Book Review: Harriet and the Secret Rings
Author: Debra Williams (Clewer)
Reviewer: Elizabeth Klein
As all great stories, this one begins and ends in a library and involves two children who discover something fantastical in one of the books. When Harriet and Will are set a project by their teacher to research an ancient civilisation, they get more than they bargained for when they discover three magic rings in one of the reference books that have power to transport them back in time. What child doesn’t like the idea of finding a magic ring?
The first ring—studded with green garnets—spirits Harriet (or Harry as she is sometimes referred to) away into an ancient Roman family where a slave girl piques her compassion. Together with Will, they find a marvellous way to release the slave girl who can then be reunited with her family. The next ring, made with amethysts, transports the two friends back to the Biblical days of Saint Paul and Silas who are arrested for being ‘trouble-makers’. Harriet and Will also find themselves arrested and sent to gaol where an earthquake shakes things up and they manage to escape. The last ring, made of gold and sapphires, conveys them to Sherwood Forest, where they meet Robin Hood and his merry men. Aspects of the ‘normal’ world collide with the fantastic in this section with the arrival of a red dragon and talking toadstools.
Here, the story is likened to A Christmas Carolwhen the children join with Maid Marion and the poor people to show the Sheriff all the evils that his heavy taxes have forced them to endure. Through clever trickery, they reveal how everyone is suffering because of his greed and, like Scrooge, he sets about making changes for the betterment of society.
Young children will enjoy this interesting and enjoyable book, which lends itself to many more rings, adventures and glimpses into past lives of historical legends. There are loads of ideas in library resource books for author, Debra Williams, where I’m sure she’ll catch the vague sound of whispering voices among those dusty, unopened pages.
Book Review: How to Write Format Publish Promote Your Book Without Any MoneyRead Now
Book Review: How to Write Format Publish Promote
Your Book Without Spending any Money
Author: Derek Murphy
Cover Design: Derek Murphy
Publisher: Derek Murphy
Reviewer: Elizabeth Klein
Murphy has provided a wonderful resource for writers, especially for those just starting out. The Internet and social media have allowed publishing a book, growing your reader audience and becoming a successful author to not just be a distant dream, but a reality. This book is literally packed with information like a crown studded with gems of every variety. Murphy wants to help writers in their craft, made obvious with all the free resources he provides, this book being one of them.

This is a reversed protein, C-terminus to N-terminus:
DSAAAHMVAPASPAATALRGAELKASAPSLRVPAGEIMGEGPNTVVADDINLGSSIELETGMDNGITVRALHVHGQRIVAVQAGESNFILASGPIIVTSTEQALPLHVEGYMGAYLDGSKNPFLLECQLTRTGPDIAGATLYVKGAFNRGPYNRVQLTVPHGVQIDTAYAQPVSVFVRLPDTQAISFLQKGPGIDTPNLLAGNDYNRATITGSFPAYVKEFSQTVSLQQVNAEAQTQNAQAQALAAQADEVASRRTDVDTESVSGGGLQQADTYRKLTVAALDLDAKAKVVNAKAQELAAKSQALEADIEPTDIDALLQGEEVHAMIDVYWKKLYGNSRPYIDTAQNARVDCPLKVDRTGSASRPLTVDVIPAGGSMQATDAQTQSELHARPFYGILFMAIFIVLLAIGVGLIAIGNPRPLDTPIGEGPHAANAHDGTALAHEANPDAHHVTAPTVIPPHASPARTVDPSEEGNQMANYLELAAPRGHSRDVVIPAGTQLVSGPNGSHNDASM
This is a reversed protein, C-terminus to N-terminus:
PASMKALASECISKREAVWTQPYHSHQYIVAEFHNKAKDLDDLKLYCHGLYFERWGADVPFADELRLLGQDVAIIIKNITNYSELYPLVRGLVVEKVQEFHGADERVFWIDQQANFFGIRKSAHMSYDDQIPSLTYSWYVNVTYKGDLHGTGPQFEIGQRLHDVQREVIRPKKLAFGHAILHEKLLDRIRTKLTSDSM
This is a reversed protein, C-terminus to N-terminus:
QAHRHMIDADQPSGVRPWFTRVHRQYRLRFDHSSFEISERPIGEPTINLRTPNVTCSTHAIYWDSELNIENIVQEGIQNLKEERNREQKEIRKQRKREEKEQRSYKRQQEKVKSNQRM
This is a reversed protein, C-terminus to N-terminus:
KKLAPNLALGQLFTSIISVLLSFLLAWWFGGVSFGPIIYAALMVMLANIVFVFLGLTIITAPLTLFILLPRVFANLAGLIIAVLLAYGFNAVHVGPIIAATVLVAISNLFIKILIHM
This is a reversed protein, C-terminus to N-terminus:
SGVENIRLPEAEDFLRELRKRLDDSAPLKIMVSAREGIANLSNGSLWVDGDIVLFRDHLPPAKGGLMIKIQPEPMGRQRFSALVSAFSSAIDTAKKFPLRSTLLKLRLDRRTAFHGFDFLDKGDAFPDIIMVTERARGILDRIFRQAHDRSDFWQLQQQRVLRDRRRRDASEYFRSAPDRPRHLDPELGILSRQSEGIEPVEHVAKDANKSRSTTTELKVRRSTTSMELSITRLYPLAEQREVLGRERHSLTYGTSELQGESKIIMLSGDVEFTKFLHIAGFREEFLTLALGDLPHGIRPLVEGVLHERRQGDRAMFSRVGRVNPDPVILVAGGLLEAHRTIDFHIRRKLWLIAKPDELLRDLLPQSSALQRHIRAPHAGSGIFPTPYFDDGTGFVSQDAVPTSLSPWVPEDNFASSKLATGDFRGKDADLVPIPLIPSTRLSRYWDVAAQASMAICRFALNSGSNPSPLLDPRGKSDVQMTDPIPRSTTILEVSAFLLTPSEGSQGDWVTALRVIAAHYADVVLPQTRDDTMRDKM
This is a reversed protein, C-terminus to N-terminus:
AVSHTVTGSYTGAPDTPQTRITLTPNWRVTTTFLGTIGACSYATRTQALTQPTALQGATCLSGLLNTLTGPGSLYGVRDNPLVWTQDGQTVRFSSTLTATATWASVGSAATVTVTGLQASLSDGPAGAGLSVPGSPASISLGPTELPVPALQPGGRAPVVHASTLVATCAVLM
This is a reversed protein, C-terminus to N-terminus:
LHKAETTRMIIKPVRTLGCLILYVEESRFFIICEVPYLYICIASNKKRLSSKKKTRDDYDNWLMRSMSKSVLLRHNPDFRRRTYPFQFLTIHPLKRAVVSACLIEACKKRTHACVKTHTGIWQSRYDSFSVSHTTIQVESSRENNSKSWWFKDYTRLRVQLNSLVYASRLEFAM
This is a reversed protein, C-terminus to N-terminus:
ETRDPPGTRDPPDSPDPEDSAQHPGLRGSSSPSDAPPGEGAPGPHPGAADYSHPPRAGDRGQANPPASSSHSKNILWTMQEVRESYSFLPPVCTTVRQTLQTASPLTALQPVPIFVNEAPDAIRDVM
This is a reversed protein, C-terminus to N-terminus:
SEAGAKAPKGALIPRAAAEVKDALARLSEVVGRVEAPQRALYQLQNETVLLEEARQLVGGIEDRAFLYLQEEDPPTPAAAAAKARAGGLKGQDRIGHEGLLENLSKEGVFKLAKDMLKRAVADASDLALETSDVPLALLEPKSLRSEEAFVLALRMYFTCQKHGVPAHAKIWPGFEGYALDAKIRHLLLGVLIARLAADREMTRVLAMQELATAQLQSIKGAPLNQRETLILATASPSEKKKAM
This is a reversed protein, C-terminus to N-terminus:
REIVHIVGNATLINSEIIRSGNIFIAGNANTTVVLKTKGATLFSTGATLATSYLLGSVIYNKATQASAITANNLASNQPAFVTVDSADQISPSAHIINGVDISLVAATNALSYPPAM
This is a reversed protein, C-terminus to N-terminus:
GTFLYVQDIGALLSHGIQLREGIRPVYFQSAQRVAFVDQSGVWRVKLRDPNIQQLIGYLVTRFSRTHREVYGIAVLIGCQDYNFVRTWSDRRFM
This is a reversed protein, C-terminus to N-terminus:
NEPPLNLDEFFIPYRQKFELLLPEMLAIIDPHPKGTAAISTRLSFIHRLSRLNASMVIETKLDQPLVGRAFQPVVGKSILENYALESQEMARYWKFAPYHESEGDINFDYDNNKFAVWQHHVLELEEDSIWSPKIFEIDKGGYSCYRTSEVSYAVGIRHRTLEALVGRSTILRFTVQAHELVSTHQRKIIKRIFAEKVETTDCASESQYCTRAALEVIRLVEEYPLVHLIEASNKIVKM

It’s a practical guide for writers so they can traverse specific publishing related barriers with targeted solutions. If writers have a limited budget, Murphy shows in easy steps how they can produce a cool product without paying through the teeth. He doesn’t beat around the bush or pad the pages with empty fluff either. He does, however, provide loads of free tools to assist in DIY publishing.
I really liked the way he interspersed the book with quotes by other notable people and the advice at the conclusion from literary notables to encourage writers. He tells you the advantages of tools such as Scrivener, as well as giving handy hints on how to self-edit your own writing, what sort of cover to choose, and then he wades through the complex (and challenging) sections of formatting your own book. My own brain isn’t wired to understand it all, but he goes into simplified steps on designing and formatting with loads of graphics.
Publishing, although can be free, has its own complexities involving keywords, categories, blurbs and so on, with which Murphy provides assistance to writers. Promoting has its own section of wonderful advice and free tools as well, making this book one of the best on every point for new as well as established writers. Derek Murphy is generous to a fault and offers loads of tips and great ideas. This book is among the best out there and I highly recommend it to anyone just starting out on the journey of publishing their first, or twentieth, book.
And it’s free!
Book Review: A Lifetime to Love
Author: Cathy Walker
Cover Design: www.darkmoongraphics.com
Publisher: Cathy Walker
Reviewer: Elizabeth Klein